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|Henry M. Flagler
the man who made Florida a tourist destination
Henry Morrison Flagler was born in Hopewell, New Jersey, on January 2, 1830, the son of a Presbyterian minister. At age 14, having completed his basic education, he moved to Bellevue, Ohio, where he worked with his cousins in the grain store of L.G. Harkness and Company. Starting as a general worker with a salary of $5 a month plus room and board, Flagler soon moved into the sales ranks and before long was earning $400 a month. His business career began in 1852, when he and his half-brother Dan Harkness became partners in the newly organized D.M. Harkness and Company.
On November 9, 1853, Flagler married Mary Harkness. The couple's first daughter, Jennie Louise, was born in 1855. Their second daughter, Carrie, was born in 1855, but died at the age of three. Their last child, son Henry, was born in 1870.
In 1861, Flagler and his brother-in-law, Barney York, founded Flagler and York Salt Company in Saginaw, Michigan. The company enjoyed great sales during the Civil War, but demand for salt decreased dramatically upon the war's end and it closed deeply in debt in 1865. Returning to Ohio, Flagler became a commissioned grain merchant in Cleveland in 1866, and was soon able to satisfy all of the outstanding debts left by his salt company. It was while working in this position that he became friends with John D. Rockefeller, who was at that time an agent with Hewitt and Tuttle for the Harkness Grain Company.
In 1867, Rockefeller approached Flagler with a business proposition. Rockefeller wanted to get in on the oil boom that was just beginning to take hold in Ohio, but he needed capital. He was able to convince Flagler to secure a $100,000 loan from his cousin Stephen Harkness, in exchange for which he got a 25 percent share in the Rockefeller, Andrews and Flagler Oil Company. The company prospered quickly, and Flagler repaid his loan easily. On January 10, 1870, the partnership was reorganized into a joint stock corporation as Standard Oil, which soon held a monopoly on oil production and distribution throughout much of the country. Flagler moved his family to New York City in 1875, the same year Standard Oil moved its headquarters there.
In 1878, Mary Flagler, whose health had long been frail, became seriously ill. Her physician suggested that the couple spend the winter in Jacksonville, Florida, which they did. Although Henry and Mary enjoyed their stay in Jacksonville, Mary's health never improved, and she died on May 18, 1881.
In 1883, Flagler married Ida Alice Shourds. The couple honeymooned in St. Augustine, which they found charming but seriously lacking in hotel facilities and transportation systems. Believing that St. Augustine could become a major tourist center if proper improvements were made, he gave up his day-to-day involvement in Standard Oil to focus his energies on developing Florida (he retained his seat on Standard Oil's board of directors, however). His first project was construction of the Hotel Ponce de Leon in St. Augustine, which began in 1885. While the hotel was under construction, he also bought the Jacksonville, St. Augustine & Halifax Railroad and extended its line into St. Augustine. The hotel opened on January 10, 1888, and was an immediate success. He bought the Hotel Casa Monica and renamed it Hotel Cordova that same year, and opened the Alcazar Hotel in 1889. In 1890, he built the first railroad bridge across the St. Johns River, and then opened the Ormond Hotel, just north of present-day Daytona. In 1893, Henry and Ida moved into Kirkside, a mansion he had built in St. Augustine.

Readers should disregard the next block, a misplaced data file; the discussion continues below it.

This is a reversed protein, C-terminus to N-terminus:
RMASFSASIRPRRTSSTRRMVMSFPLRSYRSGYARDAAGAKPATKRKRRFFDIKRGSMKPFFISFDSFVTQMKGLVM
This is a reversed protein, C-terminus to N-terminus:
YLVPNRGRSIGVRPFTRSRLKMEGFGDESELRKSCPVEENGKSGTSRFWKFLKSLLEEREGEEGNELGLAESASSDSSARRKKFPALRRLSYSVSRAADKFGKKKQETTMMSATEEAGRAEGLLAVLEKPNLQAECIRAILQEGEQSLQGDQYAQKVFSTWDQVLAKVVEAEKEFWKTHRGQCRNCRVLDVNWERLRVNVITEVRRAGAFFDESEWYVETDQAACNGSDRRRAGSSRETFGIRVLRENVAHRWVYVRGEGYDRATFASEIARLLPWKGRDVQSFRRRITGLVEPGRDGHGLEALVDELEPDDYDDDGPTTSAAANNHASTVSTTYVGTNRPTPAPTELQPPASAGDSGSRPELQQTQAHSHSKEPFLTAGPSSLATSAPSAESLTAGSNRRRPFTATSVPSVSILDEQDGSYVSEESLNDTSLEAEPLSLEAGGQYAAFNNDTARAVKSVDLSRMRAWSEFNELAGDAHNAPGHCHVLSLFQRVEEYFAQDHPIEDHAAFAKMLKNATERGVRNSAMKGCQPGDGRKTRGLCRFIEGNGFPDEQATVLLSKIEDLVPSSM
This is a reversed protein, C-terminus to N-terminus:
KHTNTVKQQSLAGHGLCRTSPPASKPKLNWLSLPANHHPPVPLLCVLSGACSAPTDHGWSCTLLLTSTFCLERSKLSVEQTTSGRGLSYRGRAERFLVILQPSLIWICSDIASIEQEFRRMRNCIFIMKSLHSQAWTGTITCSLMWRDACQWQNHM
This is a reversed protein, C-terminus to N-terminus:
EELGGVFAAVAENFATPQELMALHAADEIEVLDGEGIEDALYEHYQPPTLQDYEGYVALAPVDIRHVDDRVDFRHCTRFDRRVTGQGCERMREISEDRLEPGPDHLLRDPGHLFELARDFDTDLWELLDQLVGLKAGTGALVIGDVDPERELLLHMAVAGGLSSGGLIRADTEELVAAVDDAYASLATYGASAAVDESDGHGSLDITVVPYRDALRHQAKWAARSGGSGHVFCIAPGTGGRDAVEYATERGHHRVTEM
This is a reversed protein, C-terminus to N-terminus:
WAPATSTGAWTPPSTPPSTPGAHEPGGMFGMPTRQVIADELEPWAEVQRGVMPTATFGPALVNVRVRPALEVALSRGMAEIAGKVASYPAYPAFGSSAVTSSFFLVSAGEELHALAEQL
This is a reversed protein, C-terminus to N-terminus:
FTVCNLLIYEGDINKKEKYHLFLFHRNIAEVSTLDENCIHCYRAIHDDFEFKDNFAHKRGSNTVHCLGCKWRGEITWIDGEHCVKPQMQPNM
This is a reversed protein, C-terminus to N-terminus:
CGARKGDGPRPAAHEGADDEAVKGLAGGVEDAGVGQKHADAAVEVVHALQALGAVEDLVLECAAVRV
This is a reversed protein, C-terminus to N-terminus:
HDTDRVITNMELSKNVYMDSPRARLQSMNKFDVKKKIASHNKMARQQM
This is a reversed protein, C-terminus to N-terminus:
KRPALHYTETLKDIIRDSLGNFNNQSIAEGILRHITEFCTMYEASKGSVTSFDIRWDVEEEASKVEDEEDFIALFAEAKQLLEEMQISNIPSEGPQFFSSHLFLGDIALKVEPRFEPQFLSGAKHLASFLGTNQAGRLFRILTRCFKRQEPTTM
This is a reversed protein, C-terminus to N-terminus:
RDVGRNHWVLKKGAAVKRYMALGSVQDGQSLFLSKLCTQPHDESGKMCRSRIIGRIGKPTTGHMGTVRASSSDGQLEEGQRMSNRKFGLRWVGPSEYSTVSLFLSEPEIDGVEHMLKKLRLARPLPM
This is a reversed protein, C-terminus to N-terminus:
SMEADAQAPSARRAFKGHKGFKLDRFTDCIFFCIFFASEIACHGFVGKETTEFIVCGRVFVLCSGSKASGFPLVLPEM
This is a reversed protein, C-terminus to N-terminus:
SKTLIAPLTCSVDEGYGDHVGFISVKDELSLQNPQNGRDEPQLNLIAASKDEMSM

Having successfully built the St. Augustine area into a tourist mecca, Flagler now began looking further south. By 1894 he had extended his railroad to what is now West Palm Beach, where he built the Hotel Royal Poinciana. Having now extended his railroad halfway down the coast of Florida, Flagler renamed it the Florida East Coast Railway in 1895. In 1896, he opened the Palm Beach Inn (which became The Breakers in 1905).
Exactly when Flagler began acquiring land around Biscayne Bay is unclear, but his railroad reached the bay in 1896, after which he dredged a channel, built streets, established water and power systems, and financed the area's first newspaper, the Metropolis. Residents wanted to name the new city Flagler in his honor, but he persuaded them to use an old Indian name for the river along which the city was laid out, and it was incorporated as Miami instead. Flagler opened the Hotel Royal Palm there in 1897.
While Henry Flagler was expanding his empire, Ida Flagler's mental health was deteriorating, and in 1895 Henry had her institutionalized. He filed for, and was granted, a divorce in 1901, after Florida passed a law allowing divorces in cases where a spouse had been deemed mentally unstable. He married for a third time on August 24, 1901, this time to Mary Lily Kenan. The following year the couple moved into Whitehall, a mansion in Palm Beach he had had built as a wedding present for his new wife.
Having long dreamt of extending his railroad all the way to Key West, Flagler finally decided the time was right in 1905, after the United States took over the Panama Canal construction project. Still the largest private engineering project ever undertaken, the laying of 156 miles of track, including a total of seven miles over open water, was constantly plagued by cost overruns and weather-related delays, but, on January 22, 1912, Henry Flagler rode the first train into Key West.
On May 20, 1913, Henry Flagler died from injuries suffered in a fall down a flight of stairs at Whitehall. His body was carried by one of his trains to St. Augustine, where he was buried in the mausoleum at Memorial Presbyterian Church, alongside his daughters and his first wife.
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This page was last updated on April 14, 2017.